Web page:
Text written by Pia Chamberlain.
The following was previously printed in a pamphlet available at St Andrew’s Church, Kingswood, Battle of the Somme, 1st July – 18th November 1916, The Fallen of Kingswood and Tadworth.
Frank Street was born in 1871 in Maida Vale, London, the second son of John Banfield Street, a barrister, and Eliza Martha Ellen Street.
He was educated at Westminster School, where he was in the Westminster Eleven in 1888 and 1889. He then went on to Christ Church College, Oxford, where he obtained his Blue for Association football. He was later to play cricket for Essex.
By 1901 he had qualified as a schoolmaster and was living with his widowed mother, brothers and sister in Beckenham, Kent. By 1911 he had become a housemaster at Uppingham School, in Rutland. He had been gazetted in 1908 in the Uppingham School Contingent, Junior Division.
Some sources would indicate that he married Marian Willoughby Greenhill in 1911.
At the outbreak of war he served in the ranks until being commissioned a Lieutenant in the 9th (Service) Battalion, Royal Fusiliers. His mother had by then moved to Tadworth, where she lived at Duryard with Frank’s sister, Edith.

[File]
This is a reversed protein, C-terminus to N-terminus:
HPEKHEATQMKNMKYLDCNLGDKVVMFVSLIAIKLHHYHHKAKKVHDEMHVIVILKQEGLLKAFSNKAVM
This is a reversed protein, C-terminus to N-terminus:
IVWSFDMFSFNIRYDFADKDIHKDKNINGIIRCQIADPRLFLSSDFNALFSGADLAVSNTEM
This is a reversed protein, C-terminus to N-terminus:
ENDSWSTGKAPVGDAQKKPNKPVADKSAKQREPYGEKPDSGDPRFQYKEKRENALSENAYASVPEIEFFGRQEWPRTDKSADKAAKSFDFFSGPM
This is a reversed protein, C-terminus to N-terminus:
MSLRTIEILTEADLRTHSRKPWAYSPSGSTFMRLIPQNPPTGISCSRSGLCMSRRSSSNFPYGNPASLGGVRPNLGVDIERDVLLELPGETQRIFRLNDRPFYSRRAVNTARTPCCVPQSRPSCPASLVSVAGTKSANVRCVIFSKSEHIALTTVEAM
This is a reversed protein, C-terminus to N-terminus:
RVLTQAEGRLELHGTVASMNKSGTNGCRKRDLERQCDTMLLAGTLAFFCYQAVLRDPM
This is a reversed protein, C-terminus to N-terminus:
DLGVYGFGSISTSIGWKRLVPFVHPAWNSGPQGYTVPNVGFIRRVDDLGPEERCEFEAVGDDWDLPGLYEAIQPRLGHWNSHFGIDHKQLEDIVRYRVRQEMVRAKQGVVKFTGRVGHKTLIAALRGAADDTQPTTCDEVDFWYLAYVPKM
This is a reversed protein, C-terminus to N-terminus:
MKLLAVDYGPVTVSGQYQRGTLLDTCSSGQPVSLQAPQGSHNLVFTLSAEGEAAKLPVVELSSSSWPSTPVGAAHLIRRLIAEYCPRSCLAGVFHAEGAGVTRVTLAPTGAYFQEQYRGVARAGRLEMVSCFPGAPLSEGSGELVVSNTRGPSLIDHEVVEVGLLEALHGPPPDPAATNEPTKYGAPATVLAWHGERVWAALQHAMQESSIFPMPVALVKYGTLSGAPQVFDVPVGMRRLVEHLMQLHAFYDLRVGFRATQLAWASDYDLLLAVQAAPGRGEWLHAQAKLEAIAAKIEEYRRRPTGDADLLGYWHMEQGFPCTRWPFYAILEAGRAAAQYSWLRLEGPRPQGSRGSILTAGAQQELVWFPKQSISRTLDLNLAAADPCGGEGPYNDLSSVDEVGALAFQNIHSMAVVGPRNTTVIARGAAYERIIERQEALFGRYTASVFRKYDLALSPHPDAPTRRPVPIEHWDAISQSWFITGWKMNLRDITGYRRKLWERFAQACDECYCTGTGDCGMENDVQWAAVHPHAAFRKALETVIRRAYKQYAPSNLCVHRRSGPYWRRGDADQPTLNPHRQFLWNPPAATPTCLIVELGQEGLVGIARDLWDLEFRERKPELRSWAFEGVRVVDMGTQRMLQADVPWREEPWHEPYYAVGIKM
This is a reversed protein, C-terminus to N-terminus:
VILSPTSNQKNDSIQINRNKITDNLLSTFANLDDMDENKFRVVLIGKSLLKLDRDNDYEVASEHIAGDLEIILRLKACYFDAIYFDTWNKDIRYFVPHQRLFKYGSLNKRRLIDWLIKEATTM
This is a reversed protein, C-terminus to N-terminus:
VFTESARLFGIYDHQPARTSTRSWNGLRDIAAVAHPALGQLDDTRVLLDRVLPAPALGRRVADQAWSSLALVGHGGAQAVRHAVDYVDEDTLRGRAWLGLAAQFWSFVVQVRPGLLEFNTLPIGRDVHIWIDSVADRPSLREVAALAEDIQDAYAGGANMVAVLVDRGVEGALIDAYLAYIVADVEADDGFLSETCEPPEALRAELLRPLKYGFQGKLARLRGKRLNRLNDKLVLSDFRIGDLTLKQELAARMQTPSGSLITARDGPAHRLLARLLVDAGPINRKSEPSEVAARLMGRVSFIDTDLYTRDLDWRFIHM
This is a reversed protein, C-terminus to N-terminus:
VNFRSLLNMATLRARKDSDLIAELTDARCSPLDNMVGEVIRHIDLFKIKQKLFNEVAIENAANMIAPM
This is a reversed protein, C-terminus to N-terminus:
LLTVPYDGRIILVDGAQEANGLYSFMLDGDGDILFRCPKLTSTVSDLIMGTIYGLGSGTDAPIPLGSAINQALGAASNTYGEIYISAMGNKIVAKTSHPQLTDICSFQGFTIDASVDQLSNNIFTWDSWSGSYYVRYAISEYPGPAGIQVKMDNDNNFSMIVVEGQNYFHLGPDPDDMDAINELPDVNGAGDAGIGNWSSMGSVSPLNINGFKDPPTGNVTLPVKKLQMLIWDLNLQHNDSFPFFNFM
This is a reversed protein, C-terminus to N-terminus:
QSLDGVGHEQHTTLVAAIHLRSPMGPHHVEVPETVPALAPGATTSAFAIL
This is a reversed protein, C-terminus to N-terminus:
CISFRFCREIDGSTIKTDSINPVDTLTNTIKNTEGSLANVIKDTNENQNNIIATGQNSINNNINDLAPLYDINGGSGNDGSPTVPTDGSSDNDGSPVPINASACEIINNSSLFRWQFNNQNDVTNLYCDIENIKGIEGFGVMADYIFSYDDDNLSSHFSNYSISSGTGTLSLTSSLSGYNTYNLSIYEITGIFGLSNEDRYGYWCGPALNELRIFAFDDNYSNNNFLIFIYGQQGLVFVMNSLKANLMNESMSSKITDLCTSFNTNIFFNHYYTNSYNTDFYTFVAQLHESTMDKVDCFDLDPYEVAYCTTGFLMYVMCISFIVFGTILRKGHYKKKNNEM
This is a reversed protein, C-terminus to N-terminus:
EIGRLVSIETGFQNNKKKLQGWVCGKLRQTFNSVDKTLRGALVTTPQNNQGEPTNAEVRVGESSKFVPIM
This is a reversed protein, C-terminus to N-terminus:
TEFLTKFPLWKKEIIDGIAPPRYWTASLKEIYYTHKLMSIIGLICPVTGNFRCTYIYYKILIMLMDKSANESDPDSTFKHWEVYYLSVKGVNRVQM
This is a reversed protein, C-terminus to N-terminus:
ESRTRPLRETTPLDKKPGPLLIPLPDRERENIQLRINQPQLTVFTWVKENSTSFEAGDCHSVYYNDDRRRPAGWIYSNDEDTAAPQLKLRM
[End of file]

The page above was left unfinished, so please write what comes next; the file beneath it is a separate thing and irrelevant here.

During the Battle of the Somme, Frank’s battalion, the 9th Royal Fusiliers, had already been engaged around Ovillers for several days. On 7th July, the 8th and 9th Battalions of the Royal Fusiliers made another attempt to capture the village. The 8th were on the right flank, the 9th on the left with the 7th Sussex between them. Immediately in front of them lay the heap of rubble which had once been a village. Amongst those ruins lurked the Fusiliers of the Prussian Guard, renowned for being among the best soldiers in Europe. The British troops had lain in waiting in the trenches while being pounded by a terrific German artillery fire. There were considerable casualties among them even before the first men crawled over the parapet and lay in the open. As they were crossing No Man’s Land, bullets were beating down on them from every side. The advance was made even more difficult by the heavy weather, which held down the fumes from the gas shells, with the result that the craters in which the men took refuge were turned into death traps from which many never emerged. Although the first and second German trenches were captured, the cost was terrible. Of the two battalions of Royal Fusiliers, only about 180 men survived and all their officers were killed, among them Frank Street. As dusk fell, two companies of the supporting Middlesex battalion were sent up to strengthen the line. Ovillers held out for a few more days and it was not taken until the village had been obliterated more completely than any other in the Somme area.
Frank Street’s body was never recovered. He was aged 46 when he died and his name appears on the Thiepval Memorial.